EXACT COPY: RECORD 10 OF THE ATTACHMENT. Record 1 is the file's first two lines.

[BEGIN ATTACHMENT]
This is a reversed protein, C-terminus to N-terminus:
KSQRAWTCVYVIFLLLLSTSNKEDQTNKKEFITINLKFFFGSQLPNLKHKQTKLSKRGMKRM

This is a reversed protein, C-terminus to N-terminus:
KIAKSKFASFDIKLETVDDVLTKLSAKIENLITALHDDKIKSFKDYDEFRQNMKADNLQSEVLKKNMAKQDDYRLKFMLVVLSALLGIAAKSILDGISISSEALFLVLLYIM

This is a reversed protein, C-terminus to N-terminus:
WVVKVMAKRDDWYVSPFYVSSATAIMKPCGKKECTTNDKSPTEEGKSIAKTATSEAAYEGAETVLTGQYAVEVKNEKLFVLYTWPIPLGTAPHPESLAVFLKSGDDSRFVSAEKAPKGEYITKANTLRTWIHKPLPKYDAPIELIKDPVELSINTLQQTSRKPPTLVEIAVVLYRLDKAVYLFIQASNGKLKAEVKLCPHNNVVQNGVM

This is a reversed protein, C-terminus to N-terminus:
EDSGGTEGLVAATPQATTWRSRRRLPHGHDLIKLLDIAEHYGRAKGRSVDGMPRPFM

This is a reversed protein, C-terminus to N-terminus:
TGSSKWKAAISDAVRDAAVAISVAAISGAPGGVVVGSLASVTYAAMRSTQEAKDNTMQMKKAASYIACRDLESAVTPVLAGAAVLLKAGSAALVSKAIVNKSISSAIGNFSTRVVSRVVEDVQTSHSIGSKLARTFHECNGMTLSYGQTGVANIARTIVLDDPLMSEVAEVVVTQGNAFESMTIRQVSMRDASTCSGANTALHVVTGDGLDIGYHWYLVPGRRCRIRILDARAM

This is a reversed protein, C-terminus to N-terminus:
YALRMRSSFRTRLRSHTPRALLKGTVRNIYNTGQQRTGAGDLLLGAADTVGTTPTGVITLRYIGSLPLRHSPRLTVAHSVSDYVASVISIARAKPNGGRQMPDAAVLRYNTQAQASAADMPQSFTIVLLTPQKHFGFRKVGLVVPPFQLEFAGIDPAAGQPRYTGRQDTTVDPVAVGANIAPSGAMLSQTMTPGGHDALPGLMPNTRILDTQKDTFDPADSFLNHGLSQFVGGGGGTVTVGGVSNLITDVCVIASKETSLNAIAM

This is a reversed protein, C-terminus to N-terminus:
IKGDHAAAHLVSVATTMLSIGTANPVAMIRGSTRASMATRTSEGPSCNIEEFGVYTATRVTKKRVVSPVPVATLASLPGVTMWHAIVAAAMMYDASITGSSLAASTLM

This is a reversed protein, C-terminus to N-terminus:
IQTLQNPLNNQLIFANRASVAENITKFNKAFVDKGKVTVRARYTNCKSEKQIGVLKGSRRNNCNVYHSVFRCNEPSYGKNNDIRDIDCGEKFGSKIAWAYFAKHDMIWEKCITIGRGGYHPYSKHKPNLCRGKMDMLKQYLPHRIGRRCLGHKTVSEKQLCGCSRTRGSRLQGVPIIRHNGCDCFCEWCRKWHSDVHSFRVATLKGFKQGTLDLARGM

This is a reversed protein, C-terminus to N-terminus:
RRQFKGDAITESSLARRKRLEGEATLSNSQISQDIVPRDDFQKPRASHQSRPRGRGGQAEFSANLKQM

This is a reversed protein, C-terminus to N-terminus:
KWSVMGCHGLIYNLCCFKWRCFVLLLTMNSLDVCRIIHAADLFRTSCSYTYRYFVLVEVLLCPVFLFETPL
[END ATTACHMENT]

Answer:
This is a reversed protein, C-terminus to N-terminus:
KWSVMGCHGLIYNLCCFKWRCFVLLLTMNSLDVCRIIHAADLFRTSCSYTYRYFVLVEVLLCPVFLFETPL